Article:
Americans Turn to Online News in Droves

One of the first and most popular applications of the Internet, online news has become an even more essential resource for Americans looking to keep abreast of developments in Iraq. In fact, according to comScore, major news sites posted an 82% increase in U.S. visitors on Monday, March 24, compared to an average of the four Mondays ending March 9 (prior to the Azores summit and ultimatum).

With limited availability of TV and radio coverage during the workday, workplace Internet users often rely on the Internet as their primary source of up-to-date news. Major news sites saw an average increase of 85% in at-work visitors compared to an increase of only 13% for at-home visitors.

MSNBC.com is still on top in unique visitors, followed by CNN.com, Time.com and NYTimes.com and FoxNews.com.

comScore reports that not only has the war had a major impact on the number of people visiting news sites, but it has also affected the intensity with which they visit them. With a record number of correspondents covering the war in Iraq, the world's major news organizations are able to quickly update their websites with the latest news and graphics from the front.

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Americans - again, particularly those at work - are clearly utilizing this near-constant flow of information. In fact, as ground forces pushed into Iraq on Friday, March 21st, Americans visited the 10 major news organizations sampled below an average of 21% more often from workplace PCs. The average at-work visitor to USAToday.com visited the site three times or more on Friday, 42% more often than normal.

Not surprisingly, topics related to the war in Iraq were among the most searched-for terms at the Web's major search engines and portals. With last Sunday's news that Al Jazeera was broadcasting footage of captured Americans, "Al Jazeera" was the second most searched-for term. (Despite site outages, Aljazeera.net, the Arabic language site of the satellite network, drew 560,000 Internet users in the U.S. alone that day. This represents an increase of more than 2,000% over an average of the four Mondays ending March 10).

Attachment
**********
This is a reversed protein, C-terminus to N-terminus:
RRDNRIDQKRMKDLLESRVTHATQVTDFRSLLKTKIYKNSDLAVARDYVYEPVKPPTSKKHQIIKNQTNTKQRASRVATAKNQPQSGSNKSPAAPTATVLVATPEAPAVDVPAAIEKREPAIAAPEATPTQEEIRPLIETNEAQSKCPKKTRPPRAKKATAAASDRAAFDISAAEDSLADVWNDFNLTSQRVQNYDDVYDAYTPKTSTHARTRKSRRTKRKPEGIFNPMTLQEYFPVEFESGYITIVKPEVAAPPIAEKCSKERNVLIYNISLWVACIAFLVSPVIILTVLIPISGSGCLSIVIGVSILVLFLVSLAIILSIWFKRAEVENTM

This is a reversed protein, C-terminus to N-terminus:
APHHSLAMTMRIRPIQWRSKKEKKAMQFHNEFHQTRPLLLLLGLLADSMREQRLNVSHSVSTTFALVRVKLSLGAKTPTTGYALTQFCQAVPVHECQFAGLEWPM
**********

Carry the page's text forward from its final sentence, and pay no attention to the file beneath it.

Although the war in Iraq was clearly on the minds of many Americans, many turned their attention - if only briefly - to the Academy Awards. Despite reports that viewership of the show's television broadcast was down significantly versus last year, the term "Oscars" placed sixth in Monday's search ranking, making it a more popular search term than "Iraq."

One of the Internet's key benefits as an information source is its unique ability to quickly provide global perspectives. Web logs, or "blogs," are online journals that are quickly gaining popularity as a medium to express personal views. Dear_raed.blogspot.com, thought by many to be the only Web log or "blog" operating in Baghdad, drew more than 46,000 visitors last Monday. This site, which was virtually unheard of only one week ago, has since received national news coverage and global exposure.

The Internet also provides a global audience for more mainstream voices. Last week, for example, nearly 40% of the daily visitors to Whitehouse.gov came from outside the U.S. In fact, more than one of every four visitors to the five government sites sampled below resided outside the United States. This represents an important opportunity for the government to influence more positive perception worldwide.

Total consumer online sales were $1.523 billion, up 7% versus the same week last year. Non-travel sales were $873 million, up 5% versus the same week last year. Travel sales rose 9% versus year-ago to $650 million.

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